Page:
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What are the specific verticals that we target? OneSpace is both a virtual office and a collaborative tool. Basic functionality includes screen sharing and instant reactions. Are we looking to build a one-size-fits-all solution? Definitely not. Nor are we targeting hundreds of participants. OneSpace works best for small to medium-sized teams or one-on-one conversations and currently supports video meetings of up to 10 people. Meetings for product teams, HR, design or sales teams, independent consultants, friendly hangouts and family gatherings are the keywords.

On the technical side of things, OneSpace is an open platform and all the capabilities will shortly be available through our API. We have set our sight on growing a developer community to build brand new experiences on top of OneSpace. In the meantime, we are in a public beta and we encourage you to try the product. Your feedback and suggestions will be greatly valued.

Unbundling Zoom

We have been exploring the realm of spatial software and uncovered a whole bunch of interesting projects. Many launched before the pandemic, but overnight shift to remote accelerated a new wave of innovation. Whilst some prioritize building a convenient meeting place for interactive collaboration, others keep focus on multiple integrations with other popular products like Slack, Spotify, Google and Microsoft services etc.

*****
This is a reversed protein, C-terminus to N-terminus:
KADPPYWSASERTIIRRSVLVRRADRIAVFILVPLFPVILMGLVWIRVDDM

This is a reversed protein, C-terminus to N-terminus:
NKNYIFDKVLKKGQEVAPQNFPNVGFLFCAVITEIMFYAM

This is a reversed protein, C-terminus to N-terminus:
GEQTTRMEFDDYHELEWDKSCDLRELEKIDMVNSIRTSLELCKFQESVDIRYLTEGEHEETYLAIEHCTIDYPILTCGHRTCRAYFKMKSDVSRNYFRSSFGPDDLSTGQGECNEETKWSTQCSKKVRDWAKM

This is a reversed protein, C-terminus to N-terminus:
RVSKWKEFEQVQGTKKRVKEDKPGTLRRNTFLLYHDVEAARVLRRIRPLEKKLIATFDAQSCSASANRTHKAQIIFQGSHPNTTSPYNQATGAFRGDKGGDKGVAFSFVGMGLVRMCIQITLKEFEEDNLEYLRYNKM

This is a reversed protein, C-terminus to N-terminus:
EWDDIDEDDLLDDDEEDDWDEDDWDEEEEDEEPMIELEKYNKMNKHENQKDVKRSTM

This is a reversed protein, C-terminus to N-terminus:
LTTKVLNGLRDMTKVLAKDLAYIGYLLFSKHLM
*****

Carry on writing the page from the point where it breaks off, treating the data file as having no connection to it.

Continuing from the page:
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VCs have increasingly been entering the “Zoom for X” space, too. For Loom, a work communication tool with instantly shareable videos, the last round brought total funding to over $70 million. Backers range from Kleiner Perkins, Sequoia Capital and Coatue to co-founders of Atlassian and Figma. Bunch, a social gaming startup for video chats, raised $20 million from General Catalyst. Mmhmm, an app to communicate via video in real-time and asynchronously from Phil Libin, co-founder and former CEO of Evernote, raised $4.5 million in a seed round led by Sequoia Capital and found angel investors in the cofounders of Instagram, Twitter, and Eventbrite. And this is only part of the story.

Real versus virtual: Will it blend? (Spoiler — It’s already been going on for a while)